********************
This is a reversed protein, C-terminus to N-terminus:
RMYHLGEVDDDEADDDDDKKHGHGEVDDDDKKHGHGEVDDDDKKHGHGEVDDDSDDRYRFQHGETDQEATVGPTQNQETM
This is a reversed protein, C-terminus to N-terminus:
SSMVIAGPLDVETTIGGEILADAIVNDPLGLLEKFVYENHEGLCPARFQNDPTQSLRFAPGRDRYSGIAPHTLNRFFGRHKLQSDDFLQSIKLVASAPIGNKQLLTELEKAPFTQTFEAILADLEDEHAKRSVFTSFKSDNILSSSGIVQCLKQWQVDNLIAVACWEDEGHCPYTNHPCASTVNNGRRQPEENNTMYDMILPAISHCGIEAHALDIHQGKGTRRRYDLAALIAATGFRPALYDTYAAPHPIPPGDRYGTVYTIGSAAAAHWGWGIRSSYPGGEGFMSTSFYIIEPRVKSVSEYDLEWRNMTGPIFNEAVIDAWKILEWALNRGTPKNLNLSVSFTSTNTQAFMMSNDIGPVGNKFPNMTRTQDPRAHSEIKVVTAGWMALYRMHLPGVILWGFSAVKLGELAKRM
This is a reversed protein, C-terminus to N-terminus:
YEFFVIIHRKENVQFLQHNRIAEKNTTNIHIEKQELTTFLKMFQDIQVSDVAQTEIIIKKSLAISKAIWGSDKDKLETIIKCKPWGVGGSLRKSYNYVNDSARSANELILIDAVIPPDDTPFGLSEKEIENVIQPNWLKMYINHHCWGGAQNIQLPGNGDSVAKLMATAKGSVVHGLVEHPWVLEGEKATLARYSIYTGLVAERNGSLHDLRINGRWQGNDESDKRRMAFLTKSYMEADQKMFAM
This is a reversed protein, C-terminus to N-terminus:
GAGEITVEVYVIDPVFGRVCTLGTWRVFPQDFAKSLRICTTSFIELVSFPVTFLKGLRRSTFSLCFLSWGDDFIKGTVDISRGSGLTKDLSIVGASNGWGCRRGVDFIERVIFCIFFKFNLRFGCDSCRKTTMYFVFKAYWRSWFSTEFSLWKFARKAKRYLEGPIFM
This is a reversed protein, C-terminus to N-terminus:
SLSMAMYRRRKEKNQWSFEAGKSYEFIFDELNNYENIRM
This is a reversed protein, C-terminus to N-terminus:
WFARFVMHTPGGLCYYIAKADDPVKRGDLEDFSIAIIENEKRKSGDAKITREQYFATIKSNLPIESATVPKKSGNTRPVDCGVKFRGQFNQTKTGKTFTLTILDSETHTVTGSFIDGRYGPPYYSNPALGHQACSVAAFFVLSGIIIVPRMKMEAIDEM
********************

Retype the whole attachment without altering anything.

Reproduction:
This is a reversed protein, C-terminus to N-terminus:
RMYHLGEVDDDEADDDDDKKHGHGEVDDDDKKHGHGEVDDDDKKHGHGEVDDDSDDRYRFQHGETDQEATVGPTQNQETM
This is a reversed protein, C-terminus to N-terminus:
SSMVIAGPLDVETTIGGEILADAIVNDPLGLLEKFVYENHEGLCPARFQNDPTQSLRFAPGRDRYSGIAPHTLNRFFGRHKLQSDDFLQSIKLVASAPIGNKQLLTELEKAPFTQTFEAILADLEDEHAKRSVFTSFKSDNILSSSGIVQCLKQWQVDNLIAVACWEDEGHCPYTNHPCASTVNNGRRQPEENNTMYDMILPAISHCGIEAHALDIHQGKGTRRRYDLAALIAATGFRPALYDTYAAPHPIPPGDRYGTVYTIGSAAAAHWGWGIRSSYPGGEGFMSTSFYIIEPRVKSVSEYDLEWRNMTGPIFNEAVIDAWKILEWALNRGTPKNLNLSVSFTSTNTQAFMMSNDIGPVGNKFPNMTRTQDPRAHSEIKVVTAGWMALYRMHLPGVILWGFSAVKLGELAKRM
This is a reversed protein, C-terminus to N-terminus:
YEFFVIIHRKENVQFLQHNRIAEKNTTNIHIEKQELTTFLKMFQDIQVSDVAQTEIIIKKSLAISKAIWGSDKDKLETIIKCKPWGVGGSLRKSYNYVNDSARSANELILIDAVIPPDDTPFGLSEKEIENVIQPNWLKMYINHHCWGGAQNIQLPGNGDSVAKLMATAKGSVVHGLVEHPWVLEGEKATLARYSIYTGLVAERNGSLHDLRINGRWQGNDESDKRRMAFLTKSYMEADQKMFAM
This is a reversed protein, C-terminus to N-terminus:
GAGEITVEVYVIDPVFGRVCTLGTWRVFPQDFAKSLRICTTSFIELVSFPVTFLKGLRRSTFSLCFLSWGDDFIKGTVDISRGSGLTKDLSIVGASNGWGCRRGVDFIERVIFCIFFKFNLRFGCDSCRKTTMYFVFKAYWRSWFSTEFSLWKFARKAKRYLEGPIFM
This is a reversed protein, C-terminus to N-terminus:
SLSMAMYRRRKEKNQWSFEAGKSYEFIFDELNNYENIRM
This is a reversed protein, C-terminus to N-terminus:
WFARFVMHTPGGLCYYIAKADDPVKRGDLEDFSIAIIENEKRKSGDAKITREQYFATIKSNLPIESATVPKKSGNTRPVDCGVKFRGQFNQTKTGKTFTLTILDSETHTVTGSFIDGRYGPPYYSNPALGHQACSVAAFFVLSGIIIVPRMKMEAIDEM